In contrast to other styles that remind me of a bustling casino, the milonguero style of tango reminds me of a Zen garden - an oasis of austerity, serenity, peace and natural beauty for quiet contemplation. The style aims at inward experiences, so the look becomes less important. In fact, it is danced in simple and natural steps, very little adornments are used in order to avoid complication and distraction, thus enables the dancers to focus inwardly on the feelings.
That, however, does not reduce its aesthetic value. On the contrary, the style possesses a natural, simple and elegant beauty second to none. The following is an example.
Using cadencia to make the dance elegant
The key element responsible for the elegance of the style is cadencia. The woman leans chest-against-chest on the man's torso, and the man uses the connection as the fixed point to swing her torso, which brings the sway of her hip and leg in a chain reaction, causing the movement of her body to look elegant and graceful. Notice that the woman does not use her thigh to move her leg, but lets the leg follow the body to sway. Her focus is on the horizontal lilt of the body instead of the vertical action of stepping down, and she does not rush to chase the beats. Rather, she lets her body take its natural course to swing gracefully in accordance with the tempo and mood of the melody.
Using the hips to highlight her femininity
In doing so she often needs to swivel her hips so she can take advantage of the inertia of the body to sway her free leg. (See Cadencia and the Flow of Tango.) Since she dances around the man, she also needs to swivel her hips in order to step on his side. She needs to swivel her hips in her walk in order to use the hip to move the leg. (See Women's Walk in Tango.) She needs to swivel her hips when she does front ocho and back ocho, and when she turns around him in molinete... (See Dissociation and Gear Effect.) In short, hip rotation is used all the time in the woman's dance, which highlights the beauty of her supple and pliable body. The style does not emphasize the footwork, so she is able to pay attention to the hip movement, controls it to make the swivel gentle, subtle yet noticeable. She does not over turn the hips, but turns them only to a degree necessary to let it look graceful and elegant.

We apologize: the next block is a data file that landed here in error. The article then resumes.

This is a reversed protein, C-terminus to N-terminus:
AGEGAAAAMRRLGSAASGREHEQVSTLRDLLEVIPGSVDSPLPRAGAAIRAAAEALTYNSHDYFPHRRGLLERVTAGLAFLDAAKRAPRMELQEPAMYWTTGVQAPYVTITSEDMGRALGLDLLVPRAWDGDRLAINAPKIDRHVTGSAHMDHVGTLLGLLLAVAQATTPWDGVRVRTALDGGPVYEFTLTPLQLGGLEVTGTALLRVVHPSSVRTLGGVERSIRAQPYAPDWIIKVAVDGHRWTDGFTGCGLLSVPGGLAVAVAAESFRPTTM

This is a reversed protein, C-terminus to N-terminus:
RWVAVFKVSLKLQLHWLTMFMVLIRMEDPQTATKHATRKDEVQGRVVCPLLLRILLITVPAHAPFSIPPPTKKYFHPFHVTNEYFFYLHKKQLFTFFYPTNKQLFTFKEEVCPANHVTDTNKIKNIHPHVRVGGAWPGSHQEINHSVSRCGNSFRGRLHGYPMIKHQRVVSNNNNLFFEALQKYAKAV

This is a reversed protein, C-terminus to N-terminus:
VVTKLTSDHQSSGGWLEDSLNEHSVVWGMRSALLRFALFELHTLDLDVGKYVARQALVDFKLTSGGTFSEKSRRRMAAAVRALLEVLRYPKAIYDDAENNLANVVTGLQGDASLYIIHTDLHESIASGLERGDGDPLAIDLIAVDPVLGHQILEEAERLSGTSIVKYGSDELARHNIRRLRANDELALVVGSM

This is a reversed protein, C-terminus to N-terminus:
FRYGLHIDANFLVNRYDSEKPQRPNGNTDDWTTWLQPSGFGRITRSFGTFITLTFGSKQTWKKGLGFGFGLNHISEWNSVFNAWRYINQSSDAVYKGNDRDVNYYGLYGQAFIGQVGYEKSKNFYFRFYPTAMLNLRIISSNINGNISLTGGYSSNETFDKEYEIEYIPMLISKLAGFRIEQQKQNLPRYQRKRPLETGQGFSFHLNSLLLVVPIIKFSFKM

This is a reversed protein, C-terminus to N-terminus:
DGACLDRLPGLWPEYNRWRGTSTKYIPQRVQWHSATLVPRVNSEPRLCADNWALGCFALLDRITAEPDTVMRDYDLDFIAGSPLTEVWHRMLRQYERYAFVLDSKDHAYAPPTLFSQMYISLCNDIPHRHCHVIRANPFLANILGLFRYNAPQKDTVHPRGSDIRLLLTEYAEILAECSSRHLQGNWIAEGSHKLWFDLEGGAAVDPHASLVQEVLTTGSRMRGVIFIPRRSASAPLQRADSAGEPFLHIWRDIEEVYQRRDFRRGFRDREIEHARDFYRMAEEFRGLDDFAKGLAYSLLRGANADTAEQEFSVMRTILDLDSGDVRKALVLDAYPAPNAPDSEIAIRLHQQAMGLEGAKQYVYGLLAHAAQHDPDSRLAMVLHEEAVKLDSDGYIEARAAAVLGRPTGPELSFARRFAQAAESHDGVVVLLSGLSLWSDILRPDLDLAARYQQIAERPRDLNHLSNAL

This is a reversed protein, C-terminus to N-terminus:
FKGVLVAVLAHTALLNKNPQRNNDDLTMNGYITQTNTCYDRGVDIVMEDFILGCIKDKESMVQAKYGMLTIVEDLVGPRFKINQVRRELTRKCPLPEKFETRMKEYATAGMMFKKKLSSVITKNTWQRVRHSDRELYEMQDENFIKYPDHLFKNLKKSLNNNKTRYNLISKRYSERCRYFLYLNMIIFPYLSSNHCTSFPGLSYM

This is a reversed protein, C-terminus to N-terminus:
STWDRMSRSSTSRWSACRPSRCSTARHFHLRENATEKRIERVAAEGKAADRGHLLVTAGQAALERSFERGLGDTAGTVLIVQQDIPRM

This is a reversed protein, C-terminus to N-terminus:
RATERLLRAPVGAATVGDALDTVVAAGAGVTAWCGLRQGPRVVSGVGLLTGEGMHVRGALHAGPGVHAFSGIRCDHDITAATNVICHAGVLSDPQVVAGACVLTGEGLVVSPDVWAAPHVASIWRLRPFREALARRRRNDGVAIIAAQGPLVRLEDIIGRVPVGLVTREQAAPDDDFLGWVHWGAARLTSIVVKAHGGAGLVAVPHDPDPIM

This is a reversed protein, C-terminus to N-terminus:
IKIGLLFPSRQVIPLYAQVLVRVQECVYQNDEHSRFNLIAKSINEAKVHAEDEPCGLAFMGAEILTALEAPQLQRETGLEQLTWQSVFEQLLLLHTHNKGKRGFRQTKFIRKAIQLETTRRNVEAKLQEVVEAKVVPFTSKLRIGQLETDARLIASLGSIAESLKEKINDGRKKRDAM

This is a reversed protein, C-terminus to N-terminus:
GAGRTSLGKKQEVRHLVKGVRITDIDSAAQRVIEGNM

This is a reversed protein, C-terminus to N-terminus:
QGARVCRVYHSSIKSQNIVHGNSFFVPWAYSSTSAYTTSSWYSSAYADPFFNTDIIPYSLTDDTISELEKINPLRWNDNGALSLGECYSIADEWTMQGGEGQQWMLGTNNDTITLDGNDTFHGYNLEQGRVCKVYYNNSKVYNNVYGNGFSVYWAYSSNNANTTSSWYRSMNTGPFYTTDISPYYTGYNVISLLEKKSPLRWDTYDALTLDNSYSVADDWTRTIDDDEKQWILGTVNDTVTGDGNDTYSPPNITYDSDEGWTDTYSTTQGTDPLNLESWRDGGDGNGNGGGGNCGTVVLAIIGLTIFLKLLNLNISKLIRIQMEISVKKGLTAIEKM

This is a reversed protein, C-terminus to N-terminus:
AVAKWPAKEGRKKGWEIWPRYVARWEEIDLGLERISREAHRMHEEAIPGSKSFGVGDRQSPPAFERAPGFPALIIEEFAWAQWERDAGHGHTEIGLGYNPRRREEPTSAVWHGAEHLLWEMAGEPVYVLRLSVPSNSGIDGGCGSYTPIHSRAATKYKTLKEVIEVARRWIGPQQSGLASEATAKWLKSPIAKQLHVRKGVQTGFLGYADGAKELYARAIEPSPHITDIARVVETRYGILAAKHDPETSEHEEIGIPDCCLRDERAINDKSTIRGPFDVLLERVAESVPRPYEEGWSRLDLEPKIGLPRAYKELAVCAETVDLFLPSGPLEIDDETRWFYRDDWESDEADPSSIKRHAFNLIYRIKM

Dancing with simple and natural steps
Another element pertinent to the elegance of the style is using simple and natural steps. Some tango styles are known for their fancy movements and flashy figures, which, although may be beautiful in some way, lack naturalness and elegance. The following is an example.
As you can see, impressive maybe by some standard, a display like this relies on fancy footwork, intricate movements, exaggerated steps, abrupt turns and hasty actions. It looks busy, garish, farfetched and beat-chasing, but lacks the confidence, serenity, ease, simplicity, naturalness and elegance of the milonguero style. And, it does not match the melancholy mood of the music. (See Dancing to Melody - Poema.)
In contrast, the first couple use austere steps so that they can concentrate inwardly on quiet contemplation. The man leads by swinging the woman's body. The woman keeps her body tall and straight while swinging it gracefully, allowing its intrinsic, natural beauty manifest itself.
Audrey Hepburn Said, "Elegance is the only beauty that never fades." I am convinced of that.